I have a circuit with a large capacitor, a solenoid and an N-channel FET fed by a 60VDC supply. When I trigger the FET the capacitor discharge activates the solenoid. This all works as expected (there are additional components -- resistors and diodes and such).
Now I need to add a safety circuit such that if the power is turned off and the supply line quickly falls towards ground potential the capacitor will quickly (e.g. <2sec) discharge to prevent accidental firing of the solenoid. Due to various constraints a bleeder resistor will not work.
I have done a pretty thorough online search and haven't come across a simple circuit that does this. It seems that a P-channel "safety" FET connected across the capacitor in series with a bleeder resistor, with the gate connected to the power supply would do the trick -- when the supply is high the FET is off, and vice versa.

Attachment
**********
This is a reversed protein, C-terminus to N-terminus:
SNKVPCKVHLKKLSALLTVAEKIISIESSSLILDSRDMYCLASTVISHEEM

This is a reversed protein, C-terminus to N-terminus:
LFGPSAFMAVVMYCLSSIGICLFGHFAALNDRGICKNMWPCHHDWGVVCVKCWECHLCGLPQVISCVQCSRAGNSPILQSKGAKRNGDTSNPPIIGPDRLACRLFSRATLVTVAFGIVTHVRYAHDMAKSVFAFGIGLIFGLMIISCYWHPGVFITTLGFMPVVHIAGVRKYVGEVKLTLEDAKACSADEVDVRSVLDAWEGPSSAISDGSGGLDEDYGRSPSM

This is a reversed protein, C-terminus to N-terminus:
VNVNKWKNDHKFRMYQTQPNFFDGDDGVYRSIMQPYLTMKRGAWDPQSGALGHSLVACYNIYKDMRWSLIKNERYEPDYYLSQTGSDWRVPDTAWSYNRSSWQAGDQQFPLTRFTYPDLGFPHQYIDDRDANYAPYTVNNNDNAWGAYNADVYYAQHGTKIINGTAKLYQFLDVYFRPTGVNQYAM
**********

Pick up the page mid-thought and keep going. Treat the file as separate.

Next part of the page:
Is this a reasonable approach? Some of my concerns: What happens when the supply is turning on? Will the safety FET also be on causing a large load on the supply? What about limiting the source-gate voltage to something reasonable (or is there a FET that can do the job and handle 60V)? I'm trying to get away with as few components as possible due to severe space constraints.
Here is what I had in mind (solenoid and trigger FET not shown). A further constraint of the problem is that each of the 64 solenoid circuit "units" (the dashed box) is independent and, because of cabling/connectors and such, additional wires to it are not allowed. So, there can be no separate "discharge" signal to each unit -- the only notice a given unit gets is that power has dropped.